WAIKATO. tJ. A. Young , ... ~, G. A. echoles ... 0. TAUMARUNUI. tC. K. Wilson G. F. W. Shortland G. W. T. Jennings 0. TAURANGA. tHon. W. IJ. Herries G, R. D. Stewart ... ... ... ... ... 0. OHINEMURI. til. Poland Rev. J. Clark .: G. THAMES. tT. W. Rhodes : G. E. H. Taylor O. BAY OF PLENTY. tW, D. S. Mac Donald .„ 0. K. 8. Williams G. GISBORNE. tSir. Jas. Carroll 011. De Lautour G. EGMONT. +C. A. Wilkinson G. D. L. A. Aetbury 0. WAIRARAPA. tSir W. C. Buchanan G. J. T. M. Ilornsby •'• O. WANGANUI. tW. A. Veitch Lab. F. Pirani 0. MASTERTON. tO. R. Sykes 0. A. W. Hosig 0. WAIPAWA. tG. Hunter G. A. E Jull 0. STRATFORD. i,I. B. Hine <'. W. H. Hawkins ... * O. TAHANAKT. +ll. J. Okey •... «• D. J. Hughe.* O. PATEA. tG. V. Peaiw G. W. Ritchie «'• J. Morrison "• OROUA. tG. H. Guthrie G. J. Morrison G RANGITIKET. tE. Newman '«. It. E. Hornblow <>• WAIMARIXO. ' +R. W. Smith O. 11. M. Speed <■>. PAHIATUA. tJ. 11. Escotr G J. D. .Matthews O. PALMERSTOX. +ll. Buick ' G. J. A. Nash G. E. 11. Crabb "• J. Thorn WOI'AKI. t.T. Robertson Lab. W. H. Field G. B. R. Gardner 0. WELLINGTON NORTH. tHon. A. L. Hcrdman G. ]}. Holland S.D. W. H. Turnbull 0. WELLINGTON CENTRAL. tHon. F. M. B. Fisher G. R. Fletcher O. WELLINGTON SOUTH. +A. H. Hindm.irsh. Lab. .7. P. Luke G. WELLINGTON SUBURBS. F. T. Moore Lab. It, A. Wright G. .7. E. Fitzgerald O. A. Aislabie •"• ■•- O. WELLINGTON EAST. tl)r Newman G. D. M'Laren Lab. HUTI'. +T. M. Wilford O. A. M- Samuel G. W. Hobbs I. NAPIER. +J. V. Brown O. G. W. Venables ... G. HAWKE'S BAY. tri. M. Campbell G. Dr M'Nab 0. SOUTH ISLAND. NELSON. +ll. Atmore O. T. A. Field G. W. J. Moffatt I. MOTUEKA. tHon. R, M'Kenzie O. R, P. Hudson G. BULLER. +,7. Colvin O. G M. Powell M. If. Gillcu Lab. GREY. rp. C. Webb -... Lab. H. L. Michel G. .las. Bishop I. E. J. Seantlebury ... .: G. WESTLAND. +T. E. Y. Sodden O. J. A. Murdoch G. WAIRAU. +R. MCallum O. ,1. Duncan G. HURUNUI. +G. Forbrs O. W. A. Banks G. KAIAPOT. tHon. D. Buddo O. D. Jones G. LYTTELTON. +J. M'Combe S.D. M. J. Miller G. ELLESMEIIE. tHon. R. 11. Rhodes G. J. C- Free O. ASHBURTON. tW. Nosworthy G. W. S. Maslin ' <). TEMUKA. C. E. Kerr G. .7. Talbot O. CHRISTCHURCH NORTH. !L. M. T*itt <>■ IT F. Toogood G. .7. E. Pethmick Lib. CHRISTCHURCH SOUTH. +ll. G. Ell 0. G. R. Whiting Lab. F. P.. Hughes G. CHRISTCHURCH EAST. +T. 11. Davey I. 71. Hunter -•• S.D. Dr Thacker O. PvICGARTON. tG. Wittv O. B. Bunn G. AVON. IG. W. Russell O. H. D. Acland G. D. G. Sullivan S.D. SELWYN. +W. J. Dickie O. G. Sheat '/; Joseph Hamlet '-'. TIMARU. +J. Crnigie O. +F. H. Smith G. CHALMERS. \Y. D. Mason O. J. M. Dickson G. G. S. Thomson 1.-Lab. WAITAKL Norton Francis GJohn Anstey 0. BRUCE. tHon. J. Allen G. C. R. Smith °- CENTRAL OTAGO. +R. Scott G. W. A. Bodkin O. WAKATIPU. +Hon. W. Fraser G. Joseph Stevens O. OAMARU. +E. P. Lse J. A. M'Pherson O. CLUTHA. tA. S. Malcolm G. j. E. Jenkinson O. DUNEDIN 2SORTH. tG. M. Thomson ... .- OA. Walker ......... ...©.-La&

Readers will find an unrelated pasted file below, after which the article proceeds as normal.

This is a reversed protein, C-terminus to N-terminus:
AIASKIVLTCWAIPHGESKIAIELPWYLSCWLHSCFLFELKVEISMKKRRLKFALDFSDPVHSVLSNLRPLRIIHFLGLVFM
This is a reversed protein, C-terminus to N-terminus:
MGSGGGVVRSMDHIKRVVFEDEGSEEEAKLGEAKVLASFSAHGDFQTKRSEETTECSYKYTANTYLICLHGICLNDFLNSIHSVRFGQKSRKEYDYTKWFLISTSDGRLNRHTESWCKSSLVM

DUNEDIN CENTRAL. tC. E. Statham G. J. W. Munro 0.-Lab DUNEDIN WEST. W. Downie Stewart G. J.. T. Johnson O. W. E. J. Maguire vS.D. DUNEDIN SOUTH. +T. K. Sidey • ... ..." ... 0. T. 11. Daltoti ... ; ... G. G. F. Bewley Lab. MATAURA. +O. .1. Anderson (». W. G. MehalTey 0. AWAIIUA. Sir Joseph Ward O. J. R. Hamilton G. IXTKRCABGILL. tJ. A. iL-ninn ..; ... O. ,). F. Lillicrap ; G. WALLACE. +•1. C. Thomson ... : O. A. W. Rodger G. tSat in the 1912-14 Parliament.

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Bibliographic details

THE ELECTIONS, Evening Star, Issue 15654, 19 November 1914

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5,926

THE ELECTIONS Evening Star, Issue 15654, 19 November 1914